Meditation 'better than morphine' at easing pain
Meditation can be better than morphine at easing pain.
A study has found 80 minutes of meditation training can quickly and effectively quell pain - and do it better than some of the most powerful drugs.
For the study, 15 healthy people who had never meditated before attended four, 20-minute classes to learn a technique called focus attention.
Inner peace: Meditation reduced the amount of pain felt by a group of 15 people after just four 20-minute long sessions
The training showed them how to concentrate on their breathing and let go of distracting thoughts and emotions.
They also underwent a series of brain scans, as a heated probe was pressed against their leg, gradually raising the skin temperature to a painful 32C (120F).
Meditation greatly reduced the amount of pain they said they were in and its unpleasantness, the Journal of Neuroscience reports.
The scans taken after meditation training showed a calming of brain regions involved in creating the feeling of where and how intense a painful stimulus is.
And during meditation, this important pain-processing region appeared to be switched off completely.
The research, from the Wake Forest Baptist Medical Centre in North Carolina, also showed that meditation increased brain activity in areas thought to be key to coping with pain.
Researcher Dr Fadel Zeidan said: 'We found a big effect - about a 40 per cent reduction in pain intensity and a 57 per cent reduction in pain unpleasantness.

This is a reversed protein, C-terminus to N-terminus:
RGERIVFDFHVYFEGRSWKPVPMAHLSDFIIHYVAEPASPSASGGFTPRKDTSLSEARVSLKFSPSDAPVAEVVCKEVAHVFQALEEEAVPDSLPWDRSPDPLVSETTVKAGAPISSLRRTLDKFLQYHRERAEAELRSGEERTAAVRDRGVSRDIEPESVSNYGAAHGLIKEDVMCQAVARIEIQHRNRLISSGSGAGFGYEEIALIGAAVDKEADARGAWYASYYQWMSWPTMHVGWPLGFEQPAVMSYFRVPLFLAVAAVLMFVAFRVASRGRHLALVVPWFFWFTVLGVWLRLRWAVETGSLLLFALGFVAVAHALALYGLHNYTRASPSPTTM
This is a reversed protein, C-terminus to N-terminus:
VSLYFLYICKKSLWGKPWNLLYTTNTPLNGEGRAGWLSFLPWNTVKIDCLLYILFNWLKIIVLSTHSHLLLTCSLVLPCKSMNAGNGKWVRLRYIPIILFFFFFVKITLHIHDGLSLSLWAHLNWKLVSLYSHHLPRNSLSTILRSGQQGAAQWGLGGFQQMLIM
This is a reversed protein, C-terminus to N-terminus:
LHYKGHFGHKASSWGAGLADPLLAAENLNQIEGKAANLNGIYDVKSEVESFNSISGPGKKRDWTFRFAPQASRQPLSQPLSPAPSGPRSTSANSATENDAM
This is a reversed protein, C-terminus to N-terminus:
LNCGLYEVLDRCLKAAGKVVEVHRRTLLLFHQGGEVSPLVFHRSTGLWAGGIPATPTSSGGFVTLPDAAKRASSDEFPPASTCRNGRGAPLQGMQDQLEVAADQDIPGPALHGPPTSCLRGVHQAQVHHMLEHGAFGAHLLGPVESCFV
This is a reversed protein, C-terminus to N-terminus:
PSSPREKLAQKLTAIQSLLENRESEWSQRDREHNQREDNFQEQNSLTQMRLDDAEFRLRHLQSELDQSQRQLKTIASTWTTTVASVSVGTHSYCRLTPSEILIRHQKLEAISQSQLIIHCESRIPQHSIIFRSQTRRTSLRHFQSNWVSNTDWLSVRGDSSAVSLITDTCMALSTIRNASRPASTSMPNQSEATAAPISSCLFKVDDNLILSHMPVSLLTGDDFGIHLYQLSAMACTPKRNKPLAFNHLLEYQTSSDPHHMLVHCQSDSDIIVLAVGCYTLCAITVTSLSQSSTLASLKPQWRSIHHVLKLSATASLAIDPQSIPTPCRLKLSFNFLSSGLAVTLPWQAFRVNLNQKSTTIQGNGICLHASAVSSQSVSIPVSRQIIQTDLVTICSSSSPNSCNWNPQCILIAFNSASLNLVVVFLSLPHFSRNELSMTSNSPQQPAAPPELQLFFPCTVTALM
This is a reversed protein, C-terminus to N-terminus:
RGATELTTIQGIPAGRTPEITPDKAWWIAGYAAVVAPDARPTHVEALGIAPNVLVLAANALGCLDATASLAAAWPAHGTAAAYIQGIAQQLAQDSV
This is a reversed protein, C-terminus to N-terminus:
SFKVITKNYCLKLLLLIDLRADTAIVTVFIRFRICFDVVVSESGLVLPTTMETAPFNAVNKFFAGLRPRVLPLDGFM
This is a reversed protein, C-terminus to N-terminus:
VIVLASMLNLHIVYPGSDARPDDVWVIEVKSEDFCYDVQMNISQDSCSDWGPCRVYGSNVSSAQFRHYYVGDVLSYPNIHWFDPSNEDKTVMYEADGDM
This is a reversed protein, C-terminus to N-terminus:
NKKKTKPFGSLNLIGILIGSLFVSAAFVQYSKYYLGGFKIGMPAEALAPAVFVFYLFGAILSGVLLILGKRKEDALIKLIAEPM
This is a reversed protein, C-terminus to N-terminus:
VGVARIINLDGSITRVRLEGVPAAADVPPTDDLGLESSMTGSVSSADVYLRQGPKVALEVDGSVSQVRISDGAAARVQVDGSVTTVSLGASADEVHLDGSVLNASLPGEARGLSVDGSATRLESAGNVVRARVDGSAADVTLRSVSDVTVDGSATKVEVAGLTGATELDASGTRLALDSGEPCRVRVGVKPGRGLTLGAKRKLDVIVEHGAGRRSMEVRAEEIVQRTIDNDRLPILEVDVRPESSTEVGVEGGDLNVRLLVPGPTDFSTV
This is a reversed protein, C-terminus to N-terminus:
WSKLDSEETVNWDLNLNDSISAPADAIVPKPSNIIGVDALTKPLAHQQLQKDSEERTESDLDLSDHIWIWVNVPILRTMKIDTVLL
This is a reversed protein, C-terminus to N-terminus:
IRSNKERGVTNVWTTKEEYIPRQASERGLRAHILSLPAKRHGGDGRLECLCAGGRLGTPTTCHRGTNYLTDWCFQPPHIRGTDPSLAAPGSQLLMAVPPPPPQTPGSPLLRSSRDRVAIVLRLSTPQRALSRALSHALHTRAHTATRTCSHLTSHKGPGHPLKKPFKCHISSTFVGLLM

'Meditation produced a greater reduction in pain than even morphine or other pain-relieving drugs, which typically reduce pain ratings by about 25 per cent.
'One of the reasons that meditation may have been so effective in blocking pain was that it did not work at just one place in the brain but instead reduced pain at multiple levels of processing.
'This is the first study to show that only a little over an hour of meditation training can dramatically reduce both the experience of pain and pain-related brain activation.'
He added that the big results achieved through small amounts of training suggest that meditation has great potential for use in medicine.
'This study shows that meditation produces real effects in the brain and can provide an effective way for people to substantially reduce their pain without medications,' he said.
Other recent research has credited meditation with giving the brain a boost, with even a brief course strengthening the connections between different regions of the brain.
This, say the scientists, could make it easier for us to keep our emotions under control - or, in meditation speak, achieve inner peace.
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